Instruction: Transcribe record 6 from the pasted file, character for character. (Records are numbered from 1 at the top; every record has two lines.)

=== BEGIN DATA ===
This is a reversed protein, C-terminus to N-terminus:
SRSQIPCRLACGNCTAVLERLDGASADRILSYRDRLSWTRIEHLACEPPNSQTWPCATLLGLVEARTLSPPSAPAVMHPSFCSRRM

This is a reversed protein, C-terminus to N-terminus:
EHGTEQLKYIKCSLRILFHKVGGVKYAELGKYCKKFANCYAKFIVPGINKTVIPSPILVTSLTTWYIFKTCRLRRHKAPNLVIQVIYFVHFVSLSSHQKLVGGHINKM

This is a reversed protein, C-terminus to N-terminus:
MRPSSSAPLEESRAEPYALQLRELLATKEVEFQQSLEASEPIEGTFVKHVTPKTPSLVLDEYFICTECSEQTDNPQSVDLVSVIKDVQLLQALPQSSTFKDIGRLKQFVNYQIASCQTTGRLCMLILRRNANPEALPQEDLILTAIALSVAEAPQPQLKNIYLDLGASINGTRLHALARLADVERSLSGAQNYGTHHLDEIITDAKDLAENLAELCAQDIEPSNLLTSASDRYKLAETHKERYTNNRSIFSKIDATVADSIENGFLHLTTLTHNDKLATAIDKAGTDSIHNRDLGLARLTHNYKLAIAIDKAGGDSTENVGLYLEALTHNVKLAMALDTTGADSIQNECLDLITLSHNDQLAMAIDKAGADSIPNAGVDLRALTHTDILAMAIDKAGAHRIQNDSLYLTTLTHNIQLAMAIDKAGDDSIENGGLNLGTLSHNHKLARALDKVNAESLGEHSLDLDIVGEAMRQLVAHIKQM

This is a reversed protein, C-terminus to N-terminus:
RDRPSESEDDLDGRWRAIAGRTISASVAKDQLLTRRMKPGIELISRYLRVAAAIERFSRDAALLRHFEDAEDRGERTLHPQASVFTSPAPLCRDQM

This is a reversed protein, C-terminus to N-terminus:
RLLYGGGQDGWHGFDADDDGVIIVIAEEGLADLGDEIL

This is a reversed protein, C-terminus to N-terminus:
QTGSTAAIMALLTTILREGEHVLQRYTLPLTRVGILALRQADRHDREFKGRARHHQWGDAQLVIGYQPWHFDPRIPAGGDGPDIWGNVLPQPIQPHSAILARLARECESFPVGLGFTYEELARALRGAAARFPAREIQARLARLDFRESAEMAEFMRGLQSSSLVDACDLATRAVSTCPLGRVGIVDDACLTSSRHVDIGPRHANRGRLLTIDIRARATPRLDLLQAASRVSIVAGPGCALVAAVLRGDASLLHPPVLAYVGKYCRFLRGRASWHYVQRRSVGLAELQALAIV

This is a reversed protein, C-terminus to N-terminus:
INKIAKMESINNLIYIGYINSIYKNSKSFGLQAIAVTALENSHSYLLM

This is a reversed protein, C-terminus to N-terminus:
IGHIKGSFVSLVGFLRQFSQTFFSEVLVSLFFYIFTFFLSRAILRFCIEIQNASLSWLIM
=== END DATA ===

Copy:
This is a reversed protein, C-terminus to N-terminus:
QTGSTAAIMALLTTILREGEHVLQRYTLPLTRVGILALRQADRHDREFKGRARHHQWGDAQLVIGYQPWHFDPRIPAGGDGPDIWGNVLPQPIQPHSAILARLARECESFPVGLGFTYEELARALRGAAARFPAREIQARLARLDFRESAEMAEFMRGLQSSSLVDACDLATRAVSTCPLGRVGIVDDACLTSSRHVDIGPRHANRGRLLTIDIRARATPRLDLLQAASRVSIVAGPGCALVAAVLRGDASLLHPPVLAYVGKYCRFLRGRASWHYVQRRSVGLAELQALAIV